Recent Examples of bodega from the Web
Mr. Hernandez worked in a bodega near the bus stop.
Sometimes, a bodega can act as a mini United Nations, bringing people together who bond over the same pastime.
Pikachu and the gang have shown up everywhere from our neighborhood bodegas to the stage at a Beyoncé concert.
His place of residence was a stone’s throw from a bodega and a subway entrance, the New York Times reported.
Mr. Hernandez, 55, confessed in 2012 to strangling Etan and disposing of the first-grader’s body after luring him into the basement of a SoHo bodega.
That idea has brought the centuries-old drink roaring into upper-middle class consciousness at $5 per bottle in New York bodegas.
The bodega in East Harlem looks like many others, its awning advertising coffee, candy, and hot and cold sandwiches.
This bodega, Hajji’s, is in the midst of a name change to Harlem Taste, an effort, perhaps, to harness its reputation as the birthplace of the sandwich.
These example sentences are selected automatically from various online news sources to reflect current usage of the word 'bodega'. Views expressed in the examples do not represent the opinion of Merriam-Webster or its editors. Send us feedback.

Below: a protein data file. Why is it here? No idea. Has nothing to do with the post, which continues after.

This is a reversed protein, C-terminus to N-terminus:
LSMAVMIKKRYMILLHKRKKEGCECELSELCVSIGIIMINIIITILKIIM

Apothecaries, bodegas, and boutiques
Apothecary, bodega, and boutique may not look very similar, but they are all related both in meaning and in origin. Each of these words can be traced back to a Latin word for “storehouse” (apotheca), and each one refers in English to a retail establishment of some sort. Although bodega initially meant “a storehouse for wine,” it now most commonly refers to a grocery store in an urban area, especially one that specializes in Hispanic groceries. Boutique has also taken on new meanings: its first sense in English (“a small retail store”) is still current, but it now may also denote “a small company that offers highly specialized products or services.” Of the three words, apothecary has changed the least; it has gone from referring solely to the person who sells drugs or medicines to also naming the store where such goods are sold.
Origin and Etymology of bodega
Spanish, from Latin apotheca storehouse — more at apothecary
First Known Use: 1656
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